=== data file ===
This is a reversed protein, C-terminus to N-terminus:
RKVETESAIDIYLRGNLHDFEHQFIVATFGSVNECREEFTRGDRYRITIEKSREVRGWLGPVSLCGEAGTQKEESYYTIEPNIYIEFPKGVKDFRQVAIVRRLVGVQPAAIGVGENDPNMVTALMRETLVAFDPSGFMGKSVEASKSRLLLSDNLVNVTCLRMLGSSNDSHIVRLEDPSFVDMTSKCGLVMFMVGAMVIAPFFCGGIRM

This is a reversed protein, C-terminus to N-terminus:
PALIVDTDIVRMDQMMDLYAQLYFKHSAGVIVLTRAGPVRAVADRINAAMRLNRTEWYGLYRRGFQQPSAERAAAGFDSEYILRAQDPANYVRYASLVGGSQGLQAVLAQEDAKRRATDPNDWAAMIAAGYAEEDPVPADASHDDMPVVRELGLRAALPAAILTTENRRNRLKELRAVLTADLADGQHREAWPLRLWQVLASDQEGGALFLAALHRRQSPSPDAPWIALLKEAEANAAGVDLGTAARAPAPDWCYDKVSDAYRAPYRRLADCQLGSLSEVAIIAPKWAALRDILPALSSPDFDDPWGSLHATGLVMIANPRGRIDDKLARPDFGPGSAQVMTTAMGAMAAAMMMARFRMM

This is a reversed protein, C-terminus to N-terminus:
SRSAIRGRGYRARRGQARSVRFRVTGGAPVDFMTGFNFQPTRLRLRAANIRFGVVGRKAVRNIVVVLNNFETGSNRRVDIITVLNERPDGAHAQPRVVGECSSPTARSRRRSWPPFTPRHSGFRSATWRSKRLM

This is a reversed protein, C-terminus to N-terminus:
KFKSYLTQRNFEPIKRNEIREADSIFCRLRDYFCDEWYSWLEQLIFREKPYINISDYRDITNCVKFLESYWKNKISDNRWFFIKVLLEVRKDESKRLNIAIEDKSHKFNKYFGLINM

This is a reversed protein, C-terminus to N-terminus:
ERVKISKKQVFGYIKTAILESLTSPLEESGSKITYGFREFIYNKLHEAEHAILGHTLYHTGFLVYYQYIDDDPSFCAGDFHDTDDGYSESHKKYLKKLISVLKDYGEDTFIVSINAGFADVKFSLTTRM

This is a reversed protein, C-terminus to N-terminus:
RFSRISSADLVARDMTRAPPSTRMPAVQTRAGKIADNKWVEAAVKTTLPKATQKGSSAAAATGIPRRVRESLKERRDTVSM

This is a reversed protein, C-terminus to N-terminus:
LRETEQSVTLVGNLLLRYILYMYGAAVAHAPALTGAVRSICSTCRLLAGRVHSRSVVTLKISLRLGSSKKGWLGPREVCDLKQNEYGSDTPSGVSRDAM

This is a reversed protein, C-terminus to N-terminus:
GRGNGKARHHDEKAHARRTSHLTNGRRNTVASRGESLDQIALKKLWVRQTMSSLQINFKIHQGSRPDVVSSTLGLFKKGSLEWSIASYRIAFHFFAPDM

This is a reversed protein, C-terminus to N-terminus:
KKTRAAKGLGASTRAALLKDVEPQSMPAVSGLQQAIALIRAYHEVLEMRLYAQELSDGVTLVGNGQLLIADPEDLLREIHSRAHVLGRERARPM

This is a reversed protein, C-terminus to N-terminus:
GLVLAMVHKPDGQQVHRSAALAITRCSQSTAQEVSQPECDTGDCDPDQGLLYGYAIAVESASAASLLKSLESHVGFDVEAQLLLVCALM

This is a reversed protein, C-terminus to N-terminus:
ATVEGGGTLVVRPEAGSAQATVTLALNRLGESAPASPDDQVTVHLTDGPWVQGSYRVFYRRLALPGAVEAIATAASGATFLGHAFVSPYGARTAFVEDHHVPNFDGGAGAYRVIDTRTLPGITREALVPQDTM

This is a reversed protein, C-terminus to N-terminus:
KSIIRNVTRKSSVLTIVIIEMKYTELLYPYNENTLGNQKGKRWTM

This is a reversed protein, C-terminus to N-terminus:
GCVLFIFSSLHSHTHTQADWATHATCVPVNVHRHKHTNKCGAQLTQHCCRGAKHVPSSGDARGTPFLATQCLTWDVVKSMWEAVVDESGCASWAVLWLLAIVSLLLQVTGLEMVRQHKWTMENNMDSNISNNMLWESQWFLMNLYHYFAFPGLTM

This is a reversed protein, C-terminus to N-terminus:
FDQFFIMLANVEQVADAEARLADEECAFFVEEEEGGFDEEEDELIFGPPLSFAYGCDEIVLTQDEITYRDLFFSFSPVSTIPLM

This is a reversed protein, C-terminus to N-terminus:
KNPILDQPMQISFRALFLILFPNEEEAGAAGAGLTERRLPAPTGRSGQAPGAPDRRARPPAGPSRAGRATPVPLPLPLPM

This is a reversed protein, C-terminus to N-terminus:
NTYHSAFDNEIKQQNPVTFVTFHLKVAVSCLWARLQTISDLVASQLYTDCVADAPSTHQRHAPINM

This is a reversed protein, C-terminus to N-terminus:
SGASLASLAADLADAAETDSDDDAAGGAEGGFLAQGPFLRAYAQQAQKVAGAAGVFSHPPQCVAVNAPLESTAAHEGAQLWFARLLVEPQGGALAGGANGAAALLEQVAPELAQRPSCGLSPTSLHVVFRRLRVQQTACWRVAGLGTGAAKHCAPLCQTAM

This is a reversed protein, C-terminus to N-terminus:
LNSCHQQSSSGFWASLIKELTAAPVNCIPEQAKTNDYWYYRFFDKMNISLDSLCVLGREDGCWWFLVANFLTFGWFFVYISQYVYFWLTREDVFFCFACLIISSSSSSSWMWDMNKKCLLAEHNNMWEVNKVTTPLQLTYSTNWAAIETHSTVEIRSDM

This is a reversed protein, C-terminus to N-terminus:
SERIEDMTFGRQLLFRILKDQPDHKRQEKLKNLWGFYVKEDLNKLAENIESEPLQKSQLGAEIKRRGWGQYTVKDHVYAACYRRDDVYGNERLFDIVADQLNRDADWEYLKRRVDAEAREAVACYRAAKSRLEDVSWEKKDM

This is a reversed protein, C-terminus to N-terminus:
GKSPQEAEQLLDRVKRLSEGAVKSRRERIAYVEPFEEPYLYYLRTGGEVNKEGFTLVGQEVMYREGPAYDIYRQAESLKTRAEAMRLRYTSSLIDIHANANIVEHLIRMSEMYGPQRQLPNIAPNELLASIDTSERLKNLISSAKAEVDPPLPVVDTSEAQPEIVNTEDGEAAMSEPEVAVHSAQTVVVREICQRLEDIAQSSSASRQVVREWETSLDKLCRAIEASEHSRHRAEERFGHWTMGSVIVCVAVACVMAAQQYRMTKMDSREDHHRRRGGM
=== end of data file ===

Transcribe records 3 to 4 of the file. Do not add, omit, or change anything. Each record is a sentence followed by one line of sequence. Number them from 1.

This is a reversed protein, C-terminus to N-terminus:
SRSAIRGRGYRARRGQARSVRFRVTGGAPVDFMTGFNFQPTRLRLRAANIRFGVVGRKAVRNIVVVLNNFETGSNRRVDIITVLNERPDGAHAQPRVVGECSSPTARSRRRSWPPFTPRHSGFRSATWRSKRLM

This is a reversed protein, C-terminus to N-terminus:
KFKSYLTQRNFEPIKRNEIREADSIFCRLRDYFCDEWYSWLEQLIFREKPYINISDYRDITNCVKFLESYWKNKISDNRWFFIKVLLEVRKDESKRLNIAIEDKSHKFNKYFGLINM